The non-linear interpolation produced by MATLAB is based on the reported aircraft positions between 6:28:37 dan 6:29:11. Once the output was analyzed along with the LOSep and ACAS criteria, the following table is produced:

Non-linear interpolation data table.
Findings based on non-linear interpolation

It is found that:

  • Prior to the TA and LOSep, both aircraft were descending.
  • Prior to the TA and LOSep, the vertical separation between the 2 aircraft were already below 1000ft.
  • LNI960 was already increasing its descent rate from before the TA was generated (6:28:40) until 6:28:58.
  • After TA was generated at 6:28:40 the descent rate of GIA340 increased until 6:29:43 causing the vertical separation of the two aircraft to not increase until 2 seconds prior to the ATC LOSep.
  • From 6:28:45, GIA340 stopped it’s descent and even climbed  slightly from 6:28:54.
  • RA criteria is not met during this period.
    • RA(V) condition ceased at 6:28:55
    • RA(H) condition commenced at 6:28:57
  • The absolute distance between both aircraft were:
    • Above 11 kilometers at the start of the TA
    • Above 9 kilometers at the start of the LOSep
    • Under 4.7 kilometers at the end of the TA
    • Still above 3.2 kilometers at the end of the LOSep

It can be concluded from the non-linear data interpolation that the potential for a Resolution Advisory to have occured is extremely small or extremely unlikely.


Eyewitness “statement”

The eyewitness that was said to be a passenger sitting in GIA340, stated that the both aircraft were within very close proximity. The data does agree that both aircraft were close.

“Flew very close. I have never seen another aircraft fly so/that close before”

Separation of the 2 aircraft can be found in the following:


A direct distance measurement would be more fitting to cross check against the eyewitness’ claim:


As both aircraft converged, the absolute separation was never below the minimum safest distance of 300 meters, that is when one aircraft is directly on top of the other with 1000 feet separation.

“Right at the very last moment, the pilots of both aircraft turned their aircraft to the left to avoid a collision.”

While this is a dramatic statement, one should ask if the eyewitness statement is accurate if he/she was a passenger. In the following position plot, we can see the problem with the eyewitness claim.


If the witness is a passenger who sat on the left side of GIA340, the witness would not be able to see the position of the incoming Lion Air aircraft from his passenger window because:

  1. Throughout the TA, the position of LNI960 was in FRONT  of GIA340 and not to its left.
  2. Throughout the LOSep, LNI960 would only come into view at the very end of the LOSep and appear in a position that is barely within the possible viewing angle for a the passenger, and that the vertical separation between the aircraft was approaching 1000ft and increasing.
  3. When GIA340 turned left, ACAS TA had already ceased for 10 seconds and that the LOSep had also ceased for 5 seconds.

Therefore, the dramatic eyewitness account, if true, is unlikely to be from passenger and that the position of the other aircraft could only have been seen from the flight deck

Pilot understanding of ACAS TA and RA

In the discussion to several sources from the field of aircraft and flight operations, regarding ACAS, it is found that in Indonesia:

  1. There are still airline pilots that cannot tell the difference between Traffic Advisory and Resolution Advisory.
  2. There are still airline pilots that do not know the appropriate action when receiving a TA or RA.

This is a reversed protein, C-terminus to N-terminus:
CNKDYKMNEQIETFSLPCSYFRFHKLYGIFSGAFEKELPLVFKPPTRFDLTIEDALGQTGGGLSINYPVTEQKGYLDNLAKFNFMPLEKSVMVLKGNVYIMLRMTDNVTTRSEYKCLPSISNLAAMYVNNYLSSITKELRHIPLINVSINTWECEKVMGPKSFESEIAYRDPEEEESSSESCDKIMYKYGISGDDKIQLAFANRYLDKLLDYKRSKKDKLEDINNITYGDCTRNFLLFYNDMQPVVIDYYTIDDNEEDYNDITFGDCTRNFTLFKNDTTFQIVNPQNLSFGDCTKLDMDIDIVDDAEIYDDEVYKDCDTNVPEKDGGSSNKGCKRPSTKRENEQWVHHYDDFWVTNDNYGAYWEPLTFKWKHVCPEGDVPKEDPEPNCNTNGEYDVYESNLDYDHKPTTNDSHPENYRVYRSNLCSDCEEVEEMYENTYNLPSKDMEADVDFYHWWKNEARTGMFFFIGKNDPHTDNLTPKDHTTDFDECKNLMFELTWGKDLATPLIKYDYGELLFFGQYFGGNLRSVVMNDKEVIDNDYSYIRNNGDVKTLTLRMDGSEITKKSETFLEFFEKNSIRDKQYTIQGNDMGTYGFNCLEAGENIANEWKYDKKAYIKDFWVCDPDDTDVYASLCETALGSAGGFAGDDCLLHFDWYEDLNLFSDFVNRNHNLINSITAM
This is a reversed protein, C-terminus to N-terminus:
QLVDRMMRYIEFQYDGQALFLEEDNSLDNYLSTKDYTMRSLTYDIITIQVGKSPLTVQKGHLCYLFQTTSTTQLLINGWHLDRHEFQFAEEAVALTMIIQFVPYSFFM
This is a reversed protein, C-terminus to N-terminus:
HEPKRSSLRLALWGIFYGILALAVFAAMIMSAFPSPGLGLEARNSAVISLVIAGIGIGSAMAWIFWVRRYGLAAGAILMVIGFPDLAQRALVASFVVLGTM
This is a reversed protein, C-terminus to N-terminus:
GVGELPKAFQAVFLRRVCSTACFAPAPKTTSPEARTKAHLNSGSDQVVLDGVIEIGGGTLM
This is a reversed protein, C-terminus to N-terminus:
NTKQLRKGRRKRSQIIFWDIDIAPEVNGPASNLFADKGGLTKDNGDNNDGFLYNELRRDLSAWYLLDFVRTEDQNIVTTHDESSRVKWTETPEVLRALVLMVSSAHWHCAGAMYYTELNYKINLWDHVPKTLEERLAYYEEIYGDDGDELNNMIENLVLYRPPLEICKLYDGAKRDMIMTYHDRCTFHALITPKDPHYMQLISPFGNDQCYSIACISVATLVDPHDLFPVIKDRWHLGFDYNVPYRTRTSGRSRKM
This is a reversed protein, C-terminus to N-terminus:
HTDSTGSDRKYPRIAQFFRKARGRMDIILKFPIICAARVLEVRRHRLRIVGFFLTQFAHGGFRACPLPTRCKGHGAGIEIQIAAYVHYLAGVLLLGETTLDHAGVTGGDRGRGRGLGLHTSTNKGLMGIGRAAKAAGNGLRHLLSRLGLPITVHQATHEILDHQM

3. There are still airline pilots that conduct evasive maneuvers during a TA (when it is not or not yet required).
  4. There are still airline pilots who take evasive maneuvers during an RA whose maneuvers do not follow or even contradict the generated RA instructions.

However, without access to the Cockpit Voice Recorder, Flight Data Recorder and/or Quick Access Recorder, whether the above concerns happened during this event, cannot be determined.


Based on the data, findings and analysis performed, it can be concluded that:

  1. ATC Loss of Separation did occur, but not to the extent of a near-miss.
  2. ACAS Traffic Advisory was likely to have been generated.
  3. ACAS Resolution Advisory was extremely unlikely to have been generated.
  4. Eyewitness claiming to be a passenger would not be able to see the other aircraft throughout the TA and LOSep, except for the final seconds of the LOSep had the passenger squeezed himself/herself into a position allowing for an extreme viewing angle from the passenger window.
  5. If the eyewitness did see another aircraft during the TA or LOsep, it can be concluded that the eyewitness needed to be in the flight deck of one of the aircraft involved.
  6. To know definitively whether or not a Resolution Advisory was generated, data from the Flight Data Recorder or Quick Access Recorder is required. The non-linear data interpolation, while being the best that can be obtained, does have it’s limitations preventing it from use to conclude if a momentary RA was generated.
  7. To analyze points 4 and 5 in further detail, a 3D motion analysis is needed to analyze in detail the viewing angles based on the aircraft orientation and positions, plotted onto an accurate geographic position model.

The basis of the facts collected are known, as are the methods of analysis used, however readers are and have been warned about the limitations of the analysis based on the data available for this article, and that the analysis contained herein is a personal analysis and carries no official weight.


  • AY – ADS-B Data Collector
  • Riazy Aulia Ramadhan Harahap – Non-Linear Interpolation Data Analyst
  • EN – Flight Operations / Pilot
  • YS – Flight Operations / Pilot
  • BH – Flight Operations Management
  • IB – ATC